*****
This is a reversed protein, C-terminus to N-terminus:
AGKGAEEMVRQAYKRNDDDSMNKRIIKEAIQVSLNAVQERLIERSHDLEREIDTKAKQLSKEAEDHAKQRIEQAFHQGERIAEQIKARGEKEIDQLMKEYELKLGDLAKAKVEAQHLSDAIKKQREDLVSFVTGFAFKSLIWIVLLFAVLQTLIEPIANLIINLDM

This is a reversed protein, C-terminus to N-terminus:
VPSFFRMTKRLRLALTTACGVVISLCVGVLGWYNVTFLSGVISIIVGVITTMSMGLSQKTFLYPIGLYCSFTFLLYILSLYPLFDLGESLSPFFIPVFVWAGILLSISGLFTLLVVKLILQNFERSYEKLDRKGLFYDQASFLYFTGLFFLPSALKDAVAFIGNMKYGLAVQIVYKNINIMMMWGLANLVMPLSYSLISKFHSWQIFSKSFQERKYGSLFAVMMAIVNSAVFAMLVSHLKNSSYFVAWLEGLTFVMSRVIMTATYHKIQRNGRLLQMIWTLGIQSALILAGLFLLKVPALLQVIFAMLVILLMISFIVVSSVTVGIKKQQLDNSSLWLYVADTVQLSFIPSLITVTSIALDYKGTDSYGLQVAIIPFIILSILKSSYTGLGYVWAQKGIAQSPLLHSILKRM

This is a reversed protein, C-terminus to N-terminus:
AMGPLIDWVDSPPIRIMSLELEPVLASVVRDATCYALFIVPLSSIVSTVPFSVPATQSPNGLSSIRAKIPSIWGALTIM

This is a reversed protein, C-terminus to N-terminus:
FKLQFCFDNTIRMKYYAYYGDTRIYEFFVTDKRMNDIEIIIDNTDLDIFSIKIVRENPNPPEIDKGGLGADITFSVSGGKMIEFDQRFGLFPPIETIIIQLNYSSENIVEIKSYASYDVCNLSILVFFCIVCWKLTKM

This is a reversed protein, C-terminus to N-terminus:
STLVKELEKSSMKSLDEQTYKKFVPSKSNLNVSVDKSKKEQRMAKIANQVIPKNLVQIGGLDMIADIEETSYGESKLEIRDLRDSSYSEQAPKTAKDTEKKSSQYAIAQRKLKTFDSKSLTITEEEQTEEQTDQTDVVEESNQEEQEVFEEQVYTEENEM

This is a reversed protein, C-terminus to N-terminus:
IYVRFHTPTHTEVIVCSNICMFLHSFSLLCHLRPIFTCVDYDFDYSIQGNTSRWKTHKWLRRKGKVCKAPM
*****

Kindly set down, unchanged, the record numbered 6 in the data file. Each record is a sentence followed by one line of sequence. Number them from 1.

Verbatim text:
This is a reversed protein, C-terminus to N-terminus:
IYVRFHTPTHTEVIVCSNICMFLHSFSLLCHLRPIFTCVDYDFDYSIQGNTSRWKTHKWLRRKGKVCKAPM